Prior to Windows 10 it was possible to use the Windows Installer property VersionNT to determine the version of the operating system. For Example: Windows 7 VersionNT=601, Windows 8=602, Windows 8.1=603.
Windows 10 has a VersionNT value of 603. An MSI will therefore identify the OS as Windows 8.1.
The issue is the value returned by the GetVersionEx API on operating systems from Windows 8.1 onwards.
The Value returned by GetVersionEx API now depends on how the application is manifested. The applicaion responsible for running MSI's is msiexec.exe which contains no Windows 10 information in its manifest on a Windows 10 machine. A sample of the msiexec.exe manifest file shipped with Windows 10 can be seen below:
<!-- Windows BLUE -->
The supportedOS Id GUID used here is for Windows 8.1 and does not contain any Windows 10 details.
It is possible to identify Windows 10 by using a setup.exe bootstrapper.
This ability is built into InstallShield's Suite Project - the setup.exe manifest in use with InstallShield 2015 contains Windows 10 specific information, see below:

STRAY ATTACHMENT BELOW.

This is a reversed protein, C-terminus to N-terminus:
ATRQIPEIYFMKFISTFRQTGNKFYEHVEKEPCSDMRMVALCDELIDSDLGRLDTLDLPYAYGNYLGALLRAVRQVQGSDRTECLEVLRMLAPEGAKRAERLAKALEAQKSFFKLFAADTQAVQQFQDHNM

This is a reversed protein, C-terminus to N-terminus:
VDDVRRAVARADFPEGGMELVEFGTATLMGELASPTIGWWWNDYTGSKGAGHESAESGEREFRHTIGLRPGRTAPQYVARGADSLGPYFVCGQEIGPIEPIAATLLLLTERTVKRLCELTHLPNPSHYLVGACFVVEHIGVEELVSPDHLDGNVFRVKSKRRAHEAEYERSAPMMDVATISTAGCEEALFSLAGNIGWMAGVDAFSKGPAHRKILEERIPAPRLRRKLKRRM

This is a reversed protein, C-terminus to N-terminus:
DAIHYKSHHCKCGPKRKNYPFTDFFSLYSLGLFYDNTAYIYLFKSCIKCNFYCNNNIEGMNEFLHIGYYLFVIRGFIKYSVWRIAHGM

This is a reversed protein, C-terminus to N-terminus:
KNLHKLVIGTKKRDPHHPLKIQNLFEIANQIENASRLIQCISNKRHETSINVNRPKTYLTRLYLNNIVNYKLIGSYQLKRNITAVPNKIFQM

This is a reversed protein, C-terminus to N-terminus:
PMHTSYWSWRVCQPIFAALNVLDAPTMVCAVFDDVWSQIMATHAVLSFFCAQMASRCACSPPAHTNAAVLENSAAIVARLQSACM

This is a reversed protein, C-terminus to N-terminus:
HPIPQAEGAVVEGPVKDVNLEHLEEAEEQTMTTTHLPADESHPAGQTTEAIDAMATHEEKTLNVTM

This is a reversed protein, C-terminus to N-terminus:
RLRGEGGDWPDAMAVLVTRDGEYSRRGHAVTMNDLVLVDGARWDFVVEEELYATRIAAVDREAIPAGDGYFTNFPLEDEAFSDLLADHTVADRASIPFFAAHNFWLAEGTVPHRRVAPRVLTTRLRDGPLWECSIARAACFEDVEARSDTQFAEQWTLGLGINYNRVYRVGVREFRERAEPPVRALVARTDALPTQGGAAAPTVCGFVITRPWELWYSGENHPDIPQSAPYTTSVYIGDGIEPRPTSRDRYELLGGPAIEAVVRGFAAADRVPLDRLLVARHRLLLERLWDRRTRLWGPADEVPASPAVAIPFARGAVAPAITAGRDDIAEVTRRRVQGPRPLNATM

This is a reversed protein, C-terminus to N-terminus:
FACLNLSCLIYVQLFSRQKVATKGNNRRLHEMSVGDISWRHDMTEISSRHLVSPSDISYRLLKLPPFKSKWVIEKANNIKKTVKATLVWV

By wrapping your MSI with an InstallShield Suite Project you can use a platform condition with an OS Version value of 10.0 to identify Windows 10. The example below shows an Exit Condition which launches a message box and prevents the MSI from launching if run on a Windows 10 machine.
An alternative solution within the Suite project is to use the Object Expressions introduced in InstallShield 2015. Using this approach we can create a Property within the packaged MSI to hold the Windows 10 OS version number. The following expression can be entered as the value of the "MSI Command Line" property on an MSI package included in a suite:
If the suite is run on a Windows 10 machine this expression will create the Property REALVERSIONNT with a value of 10 within the targeted MSI. This property can then be used as an install condition on the actual MSI to prevent installs on a Windows 10 machine. For example:
If using Suite installers is not an option, the following workaround may be something to consider but should be used with caution.
Within a Basic MSI project we can use a System Search > Registry Entry to locate a registry which is new within Windows 10 OS's:
On Windows 10, this value will be 10. If we then store this in a Property and use it as an Install Condition, we can control the behaviour of the MSI on Windows 10 machines.
This approach should however be used with caution as there is no guarantee that Microsoft will not remove or edit this registry key in future updates or releases of Windows 10. If this occurs this would add additional maintenance to your application.
In summary due to changes in the behaviour of Windows 10 it is not possible to reliably identify a Windows 10 Operating System from within an MSI. The solution is to use a setup.exe which targets Windows 10 within its manifest file.
The same behavior occurs with the Windows Installer property WindowsBuild. This property will report as 9600 which is the value for Windows 8.1